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Roasted carrots with linseed dukkah

Rich in anti-inflammatory fats, the linseed dukkah is the star of this recipe and it can be used in so many different ways.

  • L/D Lunch/Dinner
  • Ve Vegan
  • S/S Sides/Snacks
  • Prep time 10 mins
  • Cook Time 35 mins
  • Serves 2-4
  • Difficulty medium


  1. Preheat oven to 170°C (150°C fan-forced).
  2. For the dukkah, spread the sesame seeds out in a thin layer on a baking tray lined with baking paper and roast in the oven for 2-3 minutes. Remove from the oven and transfer the sesame seeds to a small bowl.
  3. Place the hazelnuts on the same baking tray and roast for 5 minutes. Allow to cool and then rub off and discard the hazelnut skins.
  4. Combine linseeds, sesame seeds, hazelnuts, cumin seeds, coriander seeds, salt and peppercorns in a food processor or spice grinder. Process for 2-3 minutes or until it reaches your desired texture. This can also be done in a pestle and mortar for a coarser texture. Set aside.
  5. Next prepare the roasted carrots. If using Dutch carrots, trim and scrub them clean. If using regular carrots, peel and cut them into quarters lengthwise.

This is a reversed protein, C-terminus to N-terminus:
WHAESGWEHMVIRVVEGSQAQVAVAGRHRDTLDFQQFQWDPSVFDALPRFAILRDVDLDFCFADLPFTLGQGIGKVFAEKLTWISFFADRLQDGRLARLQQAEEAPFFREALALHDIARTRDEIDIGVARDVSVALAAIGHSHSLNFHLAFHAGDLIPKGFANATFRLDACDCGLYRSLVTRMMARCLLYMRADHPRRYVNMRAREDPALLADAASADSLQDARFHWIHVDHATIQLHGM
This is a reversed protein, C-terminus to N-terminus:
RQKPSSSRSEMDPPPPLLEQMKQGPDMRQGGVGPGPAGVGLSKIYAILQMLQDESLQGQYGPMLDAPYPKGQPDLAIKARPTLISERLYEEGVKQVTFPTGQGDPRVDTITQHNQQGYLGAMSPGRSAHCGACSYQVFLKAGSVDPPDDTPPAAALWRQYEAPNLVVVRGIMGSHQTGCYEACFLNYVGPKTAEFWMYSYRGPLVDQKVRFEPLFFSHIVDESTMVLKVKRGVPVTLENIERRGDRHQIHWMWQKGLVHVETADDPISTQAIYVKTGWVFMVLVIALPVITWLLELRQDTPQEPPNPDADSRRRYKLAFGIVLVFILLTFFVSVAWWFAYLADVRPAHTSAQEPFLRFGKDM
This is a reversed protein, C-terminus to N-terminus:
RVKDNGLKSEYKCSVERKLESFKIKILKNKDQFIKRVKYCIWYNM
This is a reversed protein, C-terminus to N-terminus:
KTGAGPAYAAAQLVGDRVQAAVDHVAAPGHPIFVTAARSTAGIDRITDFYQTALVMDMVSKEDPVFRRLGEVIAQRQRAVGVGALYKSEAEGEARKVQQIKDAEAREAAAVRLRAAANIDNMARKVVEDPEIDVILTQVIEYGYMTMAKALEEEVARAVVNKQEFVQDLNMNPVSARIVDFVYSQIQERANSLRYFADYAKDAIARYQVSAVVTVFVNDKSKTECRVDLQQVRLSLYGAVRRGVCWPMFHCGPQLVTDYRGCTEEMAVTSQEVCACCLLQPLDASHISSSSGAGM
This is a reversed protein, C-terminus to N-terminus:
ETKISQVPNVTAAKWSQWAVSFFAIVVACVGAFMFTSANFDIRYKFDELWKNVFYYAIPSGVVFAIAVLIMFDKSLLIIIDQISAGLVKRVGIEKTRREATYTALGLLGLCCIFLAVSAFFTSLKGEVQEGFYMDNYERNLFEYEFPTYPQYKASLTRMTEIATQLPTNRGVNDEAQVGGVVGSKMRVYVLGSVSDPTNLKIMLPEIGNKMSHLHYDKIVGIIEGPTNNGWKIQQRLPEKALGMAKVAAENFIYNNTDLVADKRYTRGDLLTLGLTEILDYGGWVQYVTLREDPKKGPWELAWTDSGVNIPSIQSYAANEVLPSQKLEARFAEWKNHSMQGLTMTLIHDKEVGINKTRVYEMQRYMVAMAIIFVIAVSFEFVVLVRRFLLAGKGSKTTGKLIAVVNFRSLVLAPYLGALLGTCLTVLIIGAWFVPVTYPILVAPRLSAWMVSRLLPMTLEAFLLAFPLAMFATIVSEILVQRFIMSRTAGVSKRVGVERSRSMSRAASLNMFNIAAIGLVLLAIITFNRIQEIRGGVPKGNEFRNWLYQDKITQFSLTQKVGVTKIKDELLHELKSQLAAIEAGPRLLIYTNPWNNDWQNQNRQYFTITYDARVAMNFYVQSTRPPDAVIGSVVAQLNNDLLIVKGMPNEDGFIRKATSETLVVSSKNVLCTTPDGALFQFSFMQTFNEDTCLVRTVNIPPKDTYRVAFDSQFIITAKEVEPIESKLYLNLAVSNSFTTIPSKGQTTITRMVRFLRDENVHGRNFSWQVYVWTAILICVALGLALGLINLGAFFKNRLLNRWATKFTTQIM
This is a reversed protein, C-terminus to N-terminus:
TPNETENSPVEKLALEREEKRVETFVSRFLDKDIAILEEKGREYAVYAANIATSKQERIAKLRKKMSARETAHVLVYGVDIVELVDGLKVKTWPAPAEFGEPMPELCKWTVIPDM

6. Turn your oven up to 200°C (180°C fan-forced).
  7. Meanwhile, steam the carrots in steamer for 10 minutes. Drain carrots, place them in a bowl, top with the olive oil and toss carefully to combine. Season with salt and pepper.
  8. Arrange the carrots in a single layer on a lined baking tray. Roast for 30-40 minutes or until the carrots are tender and golden.
  9. Serve on a plate, and sprinkle over 1-2 tablespoons of the dukkah.
  10. Store leftover dukkah in an airtight jar in the fridge.

Nutritional information

By Jean Hailes Naturopath Sandra Villella

I have several sweet breakfast and muffin recipes that use linseeds, but this recipe is for those who like a savoury option. This dukkah can be sprinkled over hummus, roasted vegetables, and poached or scrambled eggs. It also works well with avocado and fetta on toast, and can be used as a crust for lamb, chicken or fish.

Linseeds are one of my top foods for women for many reasons. They are an excellent source of anti-inflammatory omega-3 fats, which can help reduce pain and inflammation in the body.

They also contain soluble fibre, which helps your digestive system and feeds the healthy bacteria in your gut.

Finally, linseeds contain lignans, a type of phytoestrogen (plant oestrogen). Eating 25g of ground linseeds daily has been shown to improve vaginal dryness in perimenopausal women.